Judging Panel

Jim Davis, Vice Provost Office of Information Technology
Jim Davis, Ph.D

Jim Davis is UCLA's Vice Provost, Information Technology and Chief Academic Technology Officer, an executive leadership role focused on UCLA’s academic research and education mission. Jim has broad oversight of campus-wide planning, governance, and strategic investment of IT, manages the Office of Information Technology, and has responsibility for the Institute for Digital Research and Education. Included in his portfolio are UCLA’s digital presence, cyber infrastructure, informatics, policy, mobility, and the Office of the UCLA Chief Privacy Officer.

John O'Banion, Managing Partner O'Bannion and Ritchey LLP
John O Banion, J.D.

Mr. O'Banion is the managing partner at O'Banion & Ritchey LLP which is a boutique intellectual property practice in Sacramento, California. The firm specializes in intellectual property law, including patents, trademarks and copyrights. Our practice involves U.S. and foreign registration, litigation, and licensing of intellectual property rights.

Willeke Wendrich image with Ramses
Willeke Wendrich, Ph.D

Willeke Wendrich, the Joan Silsbee Chair of African Cultural Archaeology and a professor of Egyptian archaeology in the UCLA Department of Near Eastern Languages and Cultures, has been appointed director of the Cotsen Institute of Archaeology at UCLA. She succeeds UCLA professor of anthropology Charles Stanish, who as director of the Cotsen for 15 years led the institute's growth as one of the most important global research centers in archaeology, at the forefront of archaeological research, education, conservation and publication.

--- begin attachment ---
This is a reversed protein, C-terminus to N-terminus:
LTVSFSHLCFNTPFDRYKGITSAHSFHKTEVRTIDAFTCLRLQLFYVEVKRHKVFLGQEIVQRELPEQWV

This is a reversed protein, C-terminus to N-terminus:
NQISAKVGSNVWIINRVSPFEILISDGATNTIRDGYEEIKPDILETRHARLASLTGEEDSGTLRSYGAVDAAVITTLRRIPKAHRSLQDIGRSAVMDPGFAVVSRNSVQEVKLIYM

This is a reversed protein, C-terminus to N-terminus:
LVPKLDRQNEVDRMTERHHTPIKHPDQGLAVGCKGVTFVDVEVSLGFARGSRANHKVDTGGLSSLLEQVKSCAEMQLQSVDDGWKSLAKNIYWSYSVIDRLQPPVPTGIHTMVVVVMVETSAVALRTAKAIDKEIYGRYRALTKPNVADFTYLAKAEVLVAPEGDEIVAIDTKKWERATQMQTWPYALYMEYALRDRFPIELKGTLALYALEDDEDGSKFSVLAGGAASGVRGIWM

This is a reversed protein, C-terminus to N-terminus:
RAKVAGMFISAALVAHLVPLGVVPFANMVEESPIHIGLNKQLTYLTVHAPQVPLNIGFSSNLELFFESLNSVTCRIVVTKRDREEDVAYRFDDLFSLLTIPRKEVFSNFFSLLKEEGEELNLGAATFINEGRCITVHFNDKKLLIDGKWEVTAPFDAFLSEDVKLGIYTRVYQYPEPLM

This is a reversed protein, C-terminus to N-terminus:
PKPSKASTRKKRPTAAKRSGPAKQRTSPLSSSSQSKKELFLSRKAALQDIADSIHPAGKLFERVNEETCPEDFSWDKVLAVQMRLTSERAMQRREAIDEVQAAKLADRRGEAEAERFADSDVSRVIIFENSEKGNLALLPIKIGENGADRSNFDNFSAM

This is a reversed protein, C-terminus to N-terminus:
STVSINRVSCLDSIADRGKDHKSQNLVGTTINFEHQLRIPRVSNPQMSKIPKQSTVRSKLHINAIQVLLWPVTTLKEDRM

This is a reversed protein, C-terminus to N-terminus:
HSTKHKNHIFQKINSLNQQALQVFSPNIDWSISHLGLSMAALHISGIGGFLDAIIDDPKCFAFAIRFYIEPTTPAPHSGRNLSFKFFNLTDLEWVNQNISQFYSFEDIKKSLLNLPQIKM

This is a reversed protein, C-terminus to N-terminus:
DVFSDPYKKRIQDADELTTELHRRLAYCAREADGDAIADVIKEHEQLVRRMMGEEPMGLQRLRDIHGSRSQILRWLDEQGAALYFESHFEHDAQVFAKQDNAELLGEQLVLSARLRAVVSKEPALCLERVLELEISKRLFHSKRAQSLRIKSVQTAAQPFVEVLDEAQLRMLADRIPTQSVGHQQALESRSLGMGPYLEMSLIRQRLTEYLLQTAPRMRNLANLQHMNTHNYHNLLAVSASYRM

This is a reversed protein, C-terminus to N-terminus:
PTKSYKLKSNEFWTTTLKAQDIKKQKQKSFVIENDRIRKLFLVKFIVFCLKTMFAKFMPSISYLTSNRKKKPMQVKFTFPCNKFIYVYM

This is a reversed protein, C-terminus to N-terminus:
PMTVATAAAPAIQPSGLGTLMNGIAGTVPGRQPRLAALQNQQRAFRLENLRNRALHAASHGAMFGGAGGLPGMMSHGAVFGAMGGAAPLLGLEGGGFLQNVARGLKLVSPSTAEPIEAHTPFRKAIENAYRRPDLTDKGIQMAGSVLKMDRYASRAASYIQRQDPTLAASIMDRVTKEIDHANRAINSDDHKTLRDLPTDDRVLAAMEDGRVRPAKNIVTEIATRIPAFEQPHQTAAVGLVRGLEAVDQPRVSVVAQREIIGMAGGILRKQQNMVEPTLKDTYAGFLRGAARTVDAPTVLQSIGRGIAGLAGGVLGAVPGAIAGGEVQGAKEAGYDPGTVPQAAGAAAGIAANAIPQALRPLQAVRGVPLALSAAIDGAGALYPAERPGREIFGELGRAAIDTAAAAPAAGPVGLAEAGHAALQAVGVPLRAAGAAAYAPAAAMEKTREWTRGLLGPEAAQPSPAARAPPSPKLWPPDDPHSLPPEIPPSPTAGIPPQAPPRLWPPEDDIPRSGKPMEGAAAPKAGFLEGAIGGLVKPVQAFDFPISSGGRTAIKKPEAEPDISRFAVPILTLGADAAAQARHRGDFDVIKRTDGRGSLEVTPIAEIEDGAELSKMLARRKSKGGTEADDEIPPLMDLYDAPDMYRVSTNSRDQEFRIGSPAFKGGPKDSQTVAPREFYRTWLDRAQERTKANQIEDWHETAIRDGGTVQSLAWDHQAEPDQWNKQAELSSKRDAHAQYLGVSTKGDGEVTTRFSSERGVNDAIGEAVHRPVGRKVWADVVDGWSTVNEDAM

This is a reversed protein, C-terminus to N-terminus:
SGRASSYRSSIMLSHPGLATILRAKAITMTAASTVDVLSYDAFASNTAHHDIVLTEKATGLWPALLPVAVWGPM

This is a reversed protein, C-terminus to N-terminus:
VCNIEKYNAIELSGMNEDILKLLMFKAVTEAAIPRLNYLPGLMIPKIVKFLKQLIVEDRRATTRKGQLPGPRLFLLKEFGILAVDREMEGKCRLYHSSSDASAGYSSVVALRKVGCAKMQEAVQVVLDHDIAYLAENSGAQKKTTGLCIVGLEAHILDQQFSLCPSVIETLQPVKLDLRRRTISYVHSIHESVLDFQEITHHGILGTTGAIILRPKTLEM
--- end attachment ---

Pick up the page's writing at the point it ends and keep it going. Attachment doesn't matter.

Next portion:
Bonnie Zima Image
Bonnie Zima, M.D., MPH

Bonnie T. Zima, MD, MPH is a child psychiatrist and health services researcher. She is the Associate Director of the UCLA Center for Health Services and Society and Professor-in-Residence (Child and Adolescent Psychiatry) in the UCLA Department of Psychiatry and Behavioral Sciences at the David Geffen School of Medicine. Her research focuses on the unmet need for mental health services among high risk child populations (i.e., homeless, foster care, juvenile justice) and the quality of mental health care for children enrolled in Medicaid-funded outpatient programs.